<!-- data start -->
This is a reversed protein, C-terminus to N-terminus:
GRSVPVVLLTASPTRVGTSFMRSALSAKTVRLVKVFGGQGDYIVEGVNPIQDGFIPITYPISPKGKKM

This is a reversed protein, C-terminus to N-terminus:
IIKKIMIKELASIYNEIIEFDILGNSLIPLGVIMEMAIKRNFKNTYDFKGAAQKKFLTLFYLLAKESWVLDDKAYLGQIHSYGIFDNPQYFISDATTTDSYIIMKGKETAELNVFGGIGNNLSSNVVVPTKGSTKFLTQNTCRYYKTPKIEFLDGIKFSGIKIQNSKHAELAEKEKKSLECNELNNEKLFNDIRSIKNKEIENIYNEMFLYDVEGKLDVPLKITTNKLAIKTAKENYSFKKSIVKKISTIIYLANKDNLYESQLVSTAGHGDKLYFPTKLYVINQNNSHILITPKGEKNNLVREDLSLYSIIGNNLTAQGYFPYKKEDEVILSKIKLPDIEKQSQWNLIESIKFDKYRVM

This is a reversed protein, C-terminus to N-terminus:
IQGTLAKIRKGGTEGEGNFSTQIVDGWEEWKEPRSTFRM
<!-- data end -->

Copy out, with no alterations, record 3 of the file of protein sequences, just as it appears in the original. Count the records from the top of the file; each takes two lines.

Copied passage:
This is a reversed protein, C-terminus to N-terminus:
IQGTLAKIRKGGTEGEGNFSTQIVDGWEEWKEPRSTFRM